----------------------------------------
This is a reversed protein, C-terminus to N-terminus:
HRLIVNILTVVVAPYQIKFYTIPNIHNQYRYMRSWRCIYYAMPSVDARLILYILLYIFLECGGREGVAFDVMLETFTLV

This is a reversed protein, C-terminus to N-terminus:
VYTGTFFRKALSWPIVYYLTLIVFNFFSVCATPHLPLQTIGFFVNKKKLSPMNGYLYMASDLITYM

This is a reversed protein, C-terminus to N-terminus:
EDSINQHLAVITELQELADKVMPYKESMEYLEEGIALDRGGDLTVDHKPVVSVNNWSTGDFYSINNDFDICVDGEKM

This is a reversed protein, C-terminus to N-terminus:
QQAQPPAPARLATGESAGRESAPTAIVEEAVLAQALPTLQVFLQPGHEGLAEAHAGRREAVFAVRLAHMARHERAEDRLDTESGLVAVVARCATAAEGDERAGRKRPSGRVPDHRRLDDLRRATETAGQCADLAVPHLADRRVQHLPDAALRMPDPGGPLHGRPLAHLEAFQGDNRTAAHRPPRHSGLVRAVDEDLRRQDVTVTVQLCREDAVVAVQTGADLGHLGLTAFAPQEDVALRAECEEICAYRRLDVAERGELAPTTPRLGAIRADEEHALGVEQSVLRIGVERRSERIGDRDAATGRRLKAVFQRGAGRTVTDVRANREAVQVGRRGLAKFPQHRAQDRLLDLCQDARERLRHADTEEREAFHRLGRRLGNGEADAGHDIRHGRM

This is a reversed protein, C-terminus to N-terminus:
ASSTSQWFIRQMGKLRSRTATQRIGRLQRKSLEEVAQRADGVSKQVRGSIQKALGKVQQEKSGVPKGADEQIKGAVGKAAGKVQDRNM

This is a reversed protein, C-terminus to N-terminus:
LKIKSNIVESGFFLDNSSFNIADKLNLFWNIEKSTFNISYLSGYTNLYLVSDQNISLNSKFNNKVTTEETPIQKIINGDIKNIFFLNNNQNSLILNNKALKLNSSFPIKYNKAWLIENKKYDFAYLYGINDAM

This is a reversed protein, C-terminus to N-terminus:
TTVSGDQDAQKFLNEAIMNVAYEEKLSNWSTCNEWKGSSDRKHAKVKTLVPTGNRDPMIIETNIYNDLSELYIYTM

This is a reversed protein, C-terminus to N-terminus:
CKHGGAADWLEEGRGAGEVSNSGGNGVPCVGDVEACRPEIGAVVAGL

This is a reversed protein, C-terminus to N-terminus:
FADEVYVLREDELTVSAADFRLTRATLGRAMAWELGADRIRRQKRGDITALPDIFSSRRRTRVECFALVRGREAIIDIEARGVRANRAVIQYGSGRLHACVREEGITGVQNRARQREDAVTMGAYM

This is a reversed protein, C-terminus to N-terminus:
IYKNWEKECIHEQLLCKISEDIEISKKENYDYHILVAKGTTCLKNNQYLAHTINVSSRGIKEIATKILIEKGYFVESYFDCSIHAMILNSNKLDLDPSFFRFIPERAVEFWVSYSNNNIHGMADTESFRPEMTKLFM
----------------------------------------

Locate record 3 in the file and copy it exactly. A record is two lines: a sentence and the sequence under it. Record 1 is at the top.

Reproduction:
This is a reversed protein, C-terminus to N-terminus:
EDSINQHLAVITELQELADKVMPYKESMEYLEEGIALDRGGDLTVDHKPVVSVNNWSTGDFYSINNDFDICVDGEKM